Tuesday, 7 July 2009

Find The Fault No 17

Ah, this is more like it. But thank goodness Commentator Diplo is swanning around in Dorset, because I couldn't see him letting this one go without some fairly pointed comments about the poor artist's interpretation of the puzzle. A proper train, a slightly pale GWR loco and rake of carriages drawing into Paddington maybe, hot from the beach at Dawlish and the lush Thames Valley. Or perhaps it's pulling out, looking at all that steam. Anyway, only three more of these to go. What are we going to do on Tuesday mornings?

23 comments:

office pest said...

There b'aint be any cylinders on that thur ingine, 'less there's one 'idden insoide, boi. So it wudent goo along very well.

No reciprocating valve gear, neither.

Prob'ly a Southern Railway contraption then.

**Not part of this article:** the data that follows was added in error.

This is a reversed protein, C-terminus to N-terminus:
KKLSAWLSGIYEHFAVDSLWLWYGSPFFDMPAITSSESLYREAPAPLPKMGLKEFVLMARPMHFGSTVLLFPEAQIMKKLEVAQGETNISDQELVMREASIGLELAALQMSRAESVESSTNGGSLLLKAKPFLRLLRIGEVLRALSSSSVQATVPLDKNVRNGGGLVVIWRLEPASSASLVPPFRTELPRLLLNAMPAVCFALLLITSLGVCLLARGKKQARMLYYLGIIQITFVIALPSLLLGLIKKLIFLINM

David said...

Looks like steam not smoke coming out of the funnel...

Peter Ashley said...

Sorry chaps, keep going. I told you it would be controversial

Vincent said...

The wheel flanges should be inside the rails not outside. (At last my London Underground & Eurotunnel experience is coming in useful again: I once went to Derby to carry out a second-party audit on the reconditioning of train wheels.)

office pest said...

I think it's on the wrong track (down not up or up not down) as well. Not surprising it's jumped the points with those way out flanges Vincent!

Peter Ashley said...

Vincent takes the prize. I'm so glad, I thought this one was going to run and run. Unlike the train, which would be derailed at Royal Oak. The card does indeed say: "Flanges of wheels should run inside rails".

Diplomate said...

In Dorset STOP Dial Up Connection STOP Send Golf Clubs STOP Heavy Rain STOP - MORE STEAM ! - STOP

Diplomate said...

actually doing a Ravensburger 1000 piecer of very similar scene STOP c/w pint of Palmers Gold STOP off to Swanage to ride some steam STOP

Jon Dudley said...